The year in reverse is good for unexpected surprises. It's nice to revisit a thrilling-fleeting-crushing-booming moment from last January or March and reaffirm that it still steps up today. Not everything is like that. I prefer to be slowly overpowered and overwhelmed by the frigid brilliance of Thomas Koner's re-released ambient space dub trilogy Nunatak/Teimo/Permafrost.
All three are master works of glacial sound design and post-rave blues, now DJ-ready for first time in 2010 on Type Records. It's an uneasy listen but there's a party going on in there all the time — if you can find it.
Adventurers in the ever-expanding bass scene are advised to look high and wide for the double CD Scientist Launches Dubstep into Outer Space. (Follow me here: for anyone who has strayed from electronic music in the last 18 months or so, make a note that dubstep, 2-step, garage, jungle, grime, hardcore, UK rave and UK funky can now be consolidated under a low-end brand of its own.)
This spliff-loving protégé of King Tubby has been micro-engineering and detailing soundwaves for 40 years. The Bristol-based crew from Tectonic snagged him to re-work some exclusive jams by Kode 9 + Spaceape, Pinch, Shackleton, King Midas Sound, Mala and other prominent contemporary dubcats. We recommend heavy rotations on this one, but not before you pass the chalice and exhale.
Follow this dread thread through the past 12 months and more gems of similar ilk begin to emerge.
For the best compilation yet of U.K. funky (ragga meets house framed by dub) you could do worse than to pick up the two-disc Riddim Box on the always reliable Soul Jazz imprint. Zero in on LV feat. Rubi Dan and Errol Bellot's "Crossfire." If you can't get enough of that seek out LV's "Cemetery Dub" on a separately-released 12-incher on the same label, or his collabs with Untold ("Beacon" on Hemlock) and Okmalumkoolcat ("Boomslang/Zharp" on Hyperdub). All smokin'.
The great thing about this stuff is how culturally diffuse it is, coming out of a London filter but collecting beats originating in the Middle East, North Africa and increasingly, South Africa. That's where London-based Honest Jon's (co-founded by Damon Albarn of Blur and Gorillaz) tapped Shangaan Electro New Wave — Dance Music from South Africa, one of the year's quirkiest collections. Ever try dancing to rhythms that clock in at nearly 200 beats per minute? Ha!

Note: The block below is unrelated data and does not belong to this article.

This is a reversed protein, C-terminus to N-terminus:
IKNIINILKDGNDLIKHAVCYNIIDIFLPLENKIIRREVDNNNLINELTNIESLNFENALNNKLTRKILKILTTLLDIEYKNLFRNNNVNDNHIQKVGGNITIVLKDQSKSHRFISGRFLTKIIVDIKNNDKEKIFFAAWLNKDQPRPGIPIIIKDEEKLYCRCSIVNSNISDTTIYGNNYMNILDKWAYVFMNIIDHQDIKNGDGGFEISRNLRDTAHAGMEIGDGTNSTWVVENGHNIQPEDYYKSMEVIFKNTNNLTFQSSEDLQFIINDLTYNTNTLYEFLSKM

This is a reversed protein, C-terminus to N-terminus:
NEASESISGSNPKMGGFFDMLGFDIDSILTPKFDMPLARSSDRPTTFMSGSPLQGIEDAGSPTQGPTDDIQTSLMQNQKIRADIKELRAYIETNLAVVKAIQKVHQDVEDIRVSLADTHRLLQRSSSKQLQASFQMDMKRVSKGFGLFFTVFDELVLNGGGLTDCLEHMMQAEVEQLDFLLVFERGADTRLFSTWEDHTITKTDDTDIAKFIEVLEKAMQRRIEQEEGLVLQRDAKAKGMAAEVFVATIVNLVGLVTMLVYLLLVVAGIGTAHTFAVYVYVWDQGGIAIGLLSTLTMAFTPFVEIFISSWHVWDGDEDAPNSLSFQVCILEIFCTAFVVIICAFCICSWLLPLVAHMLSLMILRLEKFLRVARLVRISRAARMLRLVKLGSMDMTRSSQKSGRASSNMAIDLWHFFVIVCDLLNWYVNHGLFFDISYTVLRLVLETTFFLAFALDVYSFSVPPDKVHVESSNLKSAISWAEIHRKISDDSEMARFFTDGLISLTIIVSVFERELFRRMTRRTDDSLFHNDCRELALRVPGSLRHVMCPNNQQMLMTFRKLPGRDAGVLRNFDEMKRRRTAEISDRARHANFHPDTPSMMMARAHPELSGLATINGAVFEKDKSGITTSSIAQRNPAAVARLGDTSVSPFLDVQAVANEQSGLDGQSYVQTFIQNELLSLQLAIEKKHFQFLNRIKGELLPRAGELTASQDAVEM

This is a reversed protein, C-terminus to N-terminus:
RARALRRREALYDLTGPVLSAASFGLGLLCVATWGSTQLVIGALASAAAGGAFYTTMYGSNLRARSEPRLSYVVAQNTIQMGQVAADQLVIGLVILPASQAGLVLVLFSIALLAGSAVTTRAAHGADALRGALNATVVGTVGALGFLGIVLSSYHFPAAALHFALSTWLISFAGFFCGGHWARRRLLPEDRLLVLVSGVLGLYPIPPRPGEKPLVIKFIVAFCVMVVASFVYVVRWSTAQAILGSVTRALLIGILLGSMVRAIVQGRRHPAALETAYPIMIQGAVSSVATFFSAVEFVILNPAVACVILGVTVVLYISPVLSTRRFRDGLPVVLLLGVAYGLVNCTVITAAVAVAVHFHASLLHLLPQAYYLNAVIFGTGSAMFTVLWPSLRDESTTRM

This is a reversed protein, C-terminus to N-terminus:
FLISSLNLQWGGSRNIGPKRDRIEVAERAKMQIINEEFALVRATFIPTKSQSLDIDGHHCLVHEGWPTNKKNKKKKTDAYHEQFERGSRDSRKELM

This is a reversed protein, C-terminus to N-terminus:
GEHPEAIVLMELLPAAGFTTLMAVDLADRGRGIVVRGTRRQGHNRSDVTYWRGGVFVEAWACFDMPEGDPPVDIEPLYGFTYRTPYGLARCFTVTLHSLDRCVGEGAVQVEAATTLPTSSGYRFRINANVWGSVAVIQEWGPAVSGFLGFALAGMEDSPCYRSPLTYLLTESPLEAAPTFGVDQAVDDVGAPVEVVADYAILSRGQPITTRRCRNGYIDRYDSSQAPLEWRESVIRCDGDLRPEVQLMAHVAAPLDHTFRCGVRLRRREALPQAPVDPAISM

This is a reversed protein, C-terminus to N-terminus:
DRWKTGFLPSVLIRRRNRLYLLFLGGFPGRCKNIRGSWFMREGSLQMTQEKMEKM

Tastemaker Mark Ernestus of Berlin's Basic Channel and Rhythm & Sound also had a hand in this discovery. Speaking of Ernestus: check out his "Masikulu Dub" with Konomo No. 1, a double-sided 12-inch treatment on Congotronics.
More tasty bass came from familiar places: Shackleton's Fabric55 mix CD and the single on his new Woe to the Septic Heart! label, "Man on a String Part 1 and 2/Bastard Spirit"; cv313's "Subtraktive," including versions by King Midas Sound, the Sight Below and Deepchord presents Echospace — the Port Huron-Chicago team (Rod Modell and Steven Hitchell) behind the cv313 moniker; the Bug's "Infected" EP; Mount Kimbie's Crooks & Lovers full length on Hotflush Recordings; and seemingly everything Ramadanman (Londoner David Kennedy) touched, including a collaboration with Appleblim, "Void 23," that features a re-edit by Carl Craig.
And unfamiliar: "Stalag Zero/Distended Dub" by Ekoplekz on Bristol's Punch Drunk; Skyscaper's epic "Skyshapes" on Ghost Sounds; and a new sound rising out of Chicago called juke, largely given play by random DJs and remixers on YouTube, brought together beautifully by Planet Mu on Bangs & Works Vol. 1 (a Chicago Footwork compilation).
Worth the dig: Splazsh, the second full-length by London-based Actress; and everything put out in 2010 by Manchester's Demdike Stare (Osmosis and Industrial Desert mix CDs; and Forest of Evil, Liberation Through Hearing, Voices of Dust LPs, which the Modern Love label is releasing later this month in a handsome three-pack version. Get it.
Also going 'round and 'round in my world, two splendid releases by Mark Fell (of hugely underrated Warp records duo SND), UL8 (Editions Mego) and Multistability on Carsten Nicolai's Raster Noton; turntable artist Philip Jeck's sublime An Ark for the Listener (Touch); and one of the strangest of the year, Die Alten Bosen Lieder, a 12-inch + CDr release on Mordant Music. The artist is Vindicatrix, a British kid who croons haunting Scott Walker-inspired ballads in German while processing dark-electro beats standing inside a pentagram. Find his bewitching stuff on YouTube, if nowhere else.
Finally, 2010 will be remembered as the year that Detroit techno turned an unofficial 25 years old, feted with parties around the world and around the corner (at Movement in May and in December at the Works; not to mention an unannounced guest appearance by Moodymann with Kode 9 and Flying Lotus at the Magic Stick in April; and Theo Parrish's spectacular closing performance at Montreal's MUTEK in June).
The hits just kept on getting made and re-made: Rush Hour in the Netherlands reissued the back catalogue of Anthony "Shake" Shakir, Frictionalism 1994-2009, Rick Wilhite Presents Vibes New and Rare Music (featuring Kyle Hall, the Godson, Urban Tribe, Theo Parrish and Marcellus Pittman) and Early Works by Recloose — who is now based in New Zealand, in case you're wondering.
Detroit-based Fit released three 12s: one each by Pittman and Shakir, another by IAMTHATIAM (Jamal Moss of Hieroglyphic Being); and London's Third Ear continued to push its 4/4 beatdown agenda with EP releases by Kyle Hall ("Must See"); Mike Huckaby/Rick Wilhite/Rick Wade/Norm Talley ("The Defenders of the Deep House World") and Pirahnahead's great "NGTV NRG Stage 1."
The year will also be remembered for the passing of Aaron-Carl, whose restless spirit remains embedded in all we do. May walls everywhere shake in his memory. Groove on, Detroit.
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